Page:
The artful game of chess is one of the oldest games in human civilisation with roots thought to be traced back to its earliest version, Chaturanga, in India in the early 6th century. With the rise of empires and conquering of lands, it did not take long for this game of strategy to spread across the world. The game made its way across the Middle East, Europe, and Asia, taking form in different cultural variants such as Shatranj in Persia and Xiangqi in China. With its widespread popularity, the game inevitably permeated the art world as well. Chess iconography appeared in paintings and sculptures, and some artists began to create physical chess sets with their own artistic twists. Many of these artists sought to highlight the beauty and intricacy of the game, and others utilised its imagery as symbolic representations of the human condition.
Today, chess remains one of the most popular games of our history; and the newly released Netflix miniseries, The Queen's Gambit, has only served to heighten its acclaim with its fresh take on the classic game. If you've watched the coming-of-age show and are looking for your chess fix, look no further! Here on The Artling, we have put together a collection of chess-inspired artworks and design pieces that will definitely unleash your inner gambit!
Fortify - Daniel Skoták (Available on The Artling)
'Fortify' by Daniel Skoták is a chess set that is based on the modern industrialised era and inspired by the construction of old industrial iron-concrete buildings. The Prague-based designer chose the shape of frustum due to the ergonomic characteristics it has. The upper parts of the figures are stylised into simple forms so the legibility of the figures is maintained.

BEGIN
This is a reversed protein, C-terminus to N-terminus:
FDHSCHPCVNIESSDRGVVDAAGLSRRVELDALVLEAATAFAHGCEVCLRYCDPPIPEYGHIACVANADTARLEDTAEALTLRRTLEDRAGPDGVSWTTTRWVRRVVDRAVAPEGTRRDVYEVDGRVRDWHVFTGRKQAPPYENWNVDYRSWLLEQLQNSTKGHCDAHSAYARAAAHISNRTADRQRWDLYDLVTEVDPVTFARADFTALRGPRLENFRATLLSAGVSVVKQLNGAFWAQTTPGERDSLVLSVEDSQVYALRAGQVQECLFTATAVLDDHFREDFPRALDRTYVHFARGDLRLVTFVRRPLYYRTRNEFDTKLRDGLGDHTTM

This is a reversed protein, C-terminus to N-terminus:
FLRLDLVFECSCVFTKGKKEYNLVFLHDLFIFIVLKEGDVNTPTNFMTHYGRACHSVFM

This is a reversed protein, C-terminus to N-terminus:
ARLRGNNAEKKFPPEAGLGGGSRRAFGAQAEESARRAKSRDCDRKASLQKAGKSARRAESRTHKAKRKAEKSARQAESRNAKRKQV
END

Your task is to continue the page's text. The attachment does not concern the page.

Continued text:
'Deep Blue v Kasparov' is part of Jeremy Sharma's Endgame sereis that depicts the last moves of famous chess matches in history. The chess-inspired print represents the re-enactment of a famous endgame in 1997 of the Russian chess champion, Garry Kasparov, depicted in black and an IBM supercomputer called Deep Blue. This game was the last of six games and the first time a human lost to a computer in a tournament. Jeremy deliberately featured a specific number of chess pieces to represent the speed in which the game ended. For the Singaporean artist, this can also be seen as an abstract diagram of grids and objects, or a scene derived from a series of logical moves.
The 'International Chess Set' and 'Chinese Chess Set' were crafted and handmade from locally sourced auto-parts by The Machinist. This design team is made up of Wendy Chua, Xin Xiaochang, and Yuki Mitsuyasu. They transform an industrial trade into artisanal practice and believe that the spirit of craftsmanship is the essential wisdom to attenuate the balance between man and machine.
'Chess Composition #9' is a chess-inspired photograph by Bach Quang Nguyen. Bach has chosen the medium of photography, particularly still life photography, to explore cultures and languages from all over the world through objects. His primary focus is the connection between photography, time, human nature, and philosophical concepts.
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